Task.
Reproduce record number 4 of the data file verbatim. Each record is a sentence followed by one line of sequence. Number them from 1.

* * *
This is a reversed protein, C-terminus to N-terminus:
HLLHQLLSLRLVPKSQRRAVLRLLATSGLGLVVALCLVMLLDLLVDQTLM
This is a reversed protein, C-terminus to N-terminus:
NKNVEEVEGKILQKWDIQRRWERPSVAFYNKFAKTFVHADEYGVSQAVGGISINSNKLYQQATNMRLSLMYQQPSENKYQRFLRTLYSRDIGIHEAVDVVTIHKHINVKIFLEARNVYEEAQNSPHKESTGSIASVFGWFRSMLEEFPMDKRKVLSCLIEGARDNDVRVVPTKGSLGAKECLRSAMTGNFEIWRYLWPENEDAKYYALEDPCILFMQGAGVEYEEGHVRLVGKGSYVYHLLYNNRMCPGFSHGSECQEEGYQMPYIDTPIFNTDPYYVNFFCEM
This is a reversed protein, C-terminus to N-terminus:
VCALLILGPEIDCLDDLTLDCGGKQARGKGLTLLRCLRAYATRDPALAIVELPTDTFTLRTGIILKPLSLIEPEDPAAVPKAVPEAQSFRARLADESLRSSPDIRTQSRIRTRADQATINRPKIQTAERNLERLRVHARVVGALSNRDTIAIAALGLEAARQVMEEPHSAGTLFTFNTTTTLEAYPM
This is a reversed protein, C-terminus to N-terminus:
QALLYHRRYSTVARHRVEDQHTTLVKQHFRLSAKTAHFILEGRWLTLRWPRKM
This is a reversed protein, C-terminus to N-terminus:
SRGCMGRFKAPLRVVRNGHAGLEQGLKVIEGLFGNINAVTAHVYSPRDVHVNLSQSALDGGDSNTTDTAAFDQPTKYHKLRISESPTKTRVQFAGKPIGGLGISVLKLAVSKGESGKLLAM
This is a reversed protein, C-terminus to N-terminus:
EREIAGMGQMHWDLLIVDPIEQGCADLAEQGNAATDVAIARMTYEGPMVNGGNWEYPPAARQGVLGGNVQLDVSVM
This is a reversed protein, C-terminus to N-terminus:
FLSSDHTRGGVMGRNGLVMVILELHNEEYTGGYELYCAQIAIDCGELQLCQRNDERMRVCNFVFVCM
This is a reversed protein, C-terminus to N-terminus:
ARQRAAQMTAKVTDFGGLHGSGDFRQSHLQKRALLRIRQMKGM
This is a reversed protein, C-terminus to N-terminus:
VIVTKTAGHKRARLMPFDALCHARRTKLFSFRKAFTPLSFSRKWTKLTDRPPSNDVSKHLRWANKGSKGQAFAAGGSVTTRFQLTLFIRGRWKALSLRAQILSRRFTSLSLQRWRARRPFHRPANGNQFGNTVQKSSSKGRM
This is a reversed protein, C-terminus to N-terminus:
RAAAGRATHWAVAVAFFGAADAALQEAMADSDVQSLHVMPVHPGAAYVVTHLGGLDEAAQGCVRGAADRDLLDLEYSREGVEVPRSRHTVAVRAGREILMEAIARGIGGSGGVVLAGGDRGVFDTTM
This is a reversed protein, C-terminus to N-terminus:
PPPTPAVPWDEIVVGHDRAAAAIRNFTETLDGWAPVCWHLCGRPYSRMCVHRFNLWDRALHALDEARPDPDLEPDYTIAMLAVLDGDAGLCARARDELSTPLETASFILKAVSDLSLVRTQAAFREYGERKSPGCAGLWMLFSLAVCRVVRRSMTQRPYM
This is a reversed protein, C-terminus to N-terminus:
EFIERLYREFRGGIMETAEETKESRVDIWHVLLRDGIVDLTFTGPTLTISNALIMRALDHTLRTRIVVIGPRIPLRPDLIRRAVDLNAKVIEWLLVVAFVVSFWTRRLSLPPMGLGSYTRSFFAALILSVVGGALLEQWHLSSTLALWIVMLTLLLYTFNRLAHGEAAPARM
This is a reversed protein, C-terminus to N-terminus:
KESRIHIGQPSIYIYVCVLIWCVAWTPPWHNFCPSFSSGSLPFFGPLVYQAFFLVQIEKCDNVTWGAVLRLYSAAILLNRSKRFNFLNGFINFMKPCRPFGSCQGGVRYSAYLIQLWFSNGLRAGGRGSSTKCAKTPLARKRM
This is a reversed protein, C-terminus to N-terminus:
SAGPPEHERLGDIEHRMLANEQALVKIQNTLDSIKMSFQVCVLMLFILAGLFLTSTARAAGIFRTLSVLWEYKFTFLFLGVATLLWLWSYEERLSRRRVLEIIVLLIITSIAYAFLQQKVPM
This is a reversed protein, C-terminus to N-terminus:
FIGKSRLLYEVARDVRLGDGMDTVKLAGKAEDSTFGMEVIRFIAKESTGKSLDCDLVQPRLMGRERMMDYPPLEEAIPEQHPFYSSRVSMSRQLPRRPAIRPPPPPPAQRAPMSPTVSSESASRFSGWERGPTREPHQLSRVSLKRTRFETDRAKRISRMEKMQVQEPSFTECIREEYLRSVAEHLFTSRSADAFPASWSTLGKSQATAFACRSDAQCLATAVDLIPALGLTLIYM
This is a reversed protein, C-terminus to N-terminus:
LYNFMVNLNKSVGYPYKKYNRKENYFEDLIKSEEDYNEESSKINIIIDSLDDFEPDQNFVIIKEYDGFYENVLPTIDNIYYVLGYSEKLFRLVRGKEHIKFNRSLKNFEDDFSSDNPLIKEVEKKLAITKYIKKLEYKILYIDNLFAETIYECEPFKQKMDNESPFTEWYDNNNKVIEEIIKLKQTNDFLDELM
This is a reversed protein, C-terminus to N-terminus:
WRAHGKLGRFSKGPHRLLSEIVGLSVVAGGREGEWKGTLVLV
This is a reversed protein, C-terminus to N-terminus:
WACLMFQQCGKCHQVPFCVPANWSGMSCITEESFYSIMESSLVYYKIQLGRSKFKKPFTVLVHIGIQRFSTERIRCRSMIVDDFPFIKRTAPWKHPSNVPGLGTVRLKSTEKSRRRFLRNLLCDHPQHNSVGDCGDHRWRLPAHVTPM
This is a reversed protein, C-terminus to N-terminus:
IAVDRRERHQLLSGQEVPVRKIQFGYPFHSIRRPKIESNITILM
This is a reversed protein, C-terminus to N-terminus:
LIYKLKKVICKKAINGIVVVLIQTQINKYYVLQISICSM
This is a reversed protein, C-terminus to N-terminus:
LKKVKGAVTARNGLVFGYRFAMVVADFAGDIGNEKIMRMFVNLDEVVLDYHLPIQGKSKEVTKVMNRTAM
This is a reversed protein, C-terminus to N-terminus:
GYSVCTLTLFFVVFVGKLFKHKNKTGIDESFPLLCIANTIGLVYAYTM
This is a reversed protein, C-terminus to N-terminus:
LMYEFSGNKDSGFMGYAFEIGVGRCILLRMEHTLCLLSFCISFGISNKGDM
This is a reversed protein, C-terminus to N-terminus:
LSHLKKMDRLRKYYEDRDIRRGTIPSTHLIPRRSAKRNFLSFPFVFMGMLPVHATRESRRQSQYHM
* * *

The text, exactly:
This is a reversed protein, C-terminus to N-terminus:
QALLYHRRYSTVARHRVEDQHTTLVKQHFRLSAKTAHFILEGRWLTLRWPRKM